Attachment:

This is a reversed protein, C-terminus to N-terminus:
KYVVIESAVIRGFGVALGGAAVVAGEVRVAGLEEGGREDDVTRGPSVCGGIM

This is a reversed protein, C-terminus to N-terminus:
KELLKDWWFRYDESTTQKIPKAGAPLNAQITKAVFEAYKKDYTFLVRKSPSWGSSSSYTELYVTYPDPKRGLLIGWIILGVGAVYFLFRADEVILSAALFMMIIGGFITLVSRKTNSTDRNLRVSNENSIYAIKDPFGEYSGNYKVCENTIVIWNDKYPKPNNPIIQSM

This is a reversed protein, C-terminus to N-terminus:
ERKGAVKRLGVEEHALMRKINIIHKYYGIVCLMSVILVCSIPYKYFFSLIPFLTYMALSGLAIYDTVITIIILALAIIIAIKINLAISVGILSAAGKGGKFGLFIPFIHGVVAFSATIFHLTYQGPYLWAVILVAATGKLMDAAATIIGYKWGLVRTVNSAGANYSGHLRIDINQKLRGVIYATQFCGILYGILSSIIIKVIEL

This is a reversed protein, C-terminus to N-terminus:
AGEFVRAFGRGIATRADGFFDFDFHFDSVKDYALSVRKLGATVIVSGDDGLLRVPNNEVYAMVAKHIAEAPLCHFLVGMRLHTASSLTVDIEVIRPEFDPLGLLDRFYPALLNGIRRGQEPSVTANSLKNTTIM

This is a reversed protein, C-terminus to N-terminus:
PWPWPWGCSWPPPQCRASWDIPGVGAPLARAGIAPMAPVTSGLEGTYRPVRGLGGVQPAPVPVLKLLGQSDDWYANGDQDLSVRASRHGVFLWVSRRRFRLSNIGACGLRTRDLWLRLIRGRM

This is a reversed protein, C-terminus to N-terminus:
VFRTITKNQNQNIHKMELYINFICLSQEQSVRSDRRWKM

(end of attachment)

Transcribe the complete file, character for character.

This is a reversed protein, C-terminus to N-terminus:
KYVVIESAVIRGFGVALGGAAVVAGEVRVAGLEEGGREDDVTRGPSVCGGIM

This is a reversed protein, C-terminus to N-terminus:
KELLKDWWFRYDESTTQKIPKAGAPLNAQITKAVFEAYKKDYTFLVRKSPSWGSSSSYTELYVTYPDPKRGLLIGWIILGVGAVYFLFRADEVILSAALFMMIIGGFITLVSRKTNSTDRNLRVSNENSIYAIKDPFGEYSGNYKVCENTIVIWNDKYPKPNNPIIQSM

This is a reversed protein, C-terminus to N-terminus:
ERKGAVKRLGVEEHALMRKINIIHKYYGIVCLMSVILVCSIPYKYFFSLIPFLTYMALSGLAIYDTVITIIILALAIIIAIKINLAISVGILSAAGKGGKFGLFIPFIHGVVAFSATIFHLTYQGPYLWAVILVAATGKLMDAAATIIGYKWGLVRTVNSAGANYSGHLRIDINQKLRGVIYATQFCGILYGILSSIIIKVIEL

This is a reversed protein, C-terminus to N-terminus:
AGEFVRAFGRGIATRADGFFDFDFHFDSVKDYALSVRKLGATVIVSGDDGLLRVPNNEVYAMVAKHIAEAPLCHFLVGMRLHTASSLTVDIEVIRPEFDPLGLLDRFYPALLNGIRRGQEPSVTANSLKNTTIM

This is a reversed protein, C-terminus to N-terminus:
PWPWPWGCSWPPPQCRASWDIPGVGAPLARAGIAPMAPVTSGLEGTYRPVRGLGGVQPAPVPVLKLLGQSDDWYANGDQDLSVRASRHGVFLWVSRRRFRLSNIGACGLRTRDLWLRLIRGRM

This is a reversed protein, C-terminus to N-terminus:
VFRTITKNQNQNIHKMELYINFICLSQEQSVRSDRRWKM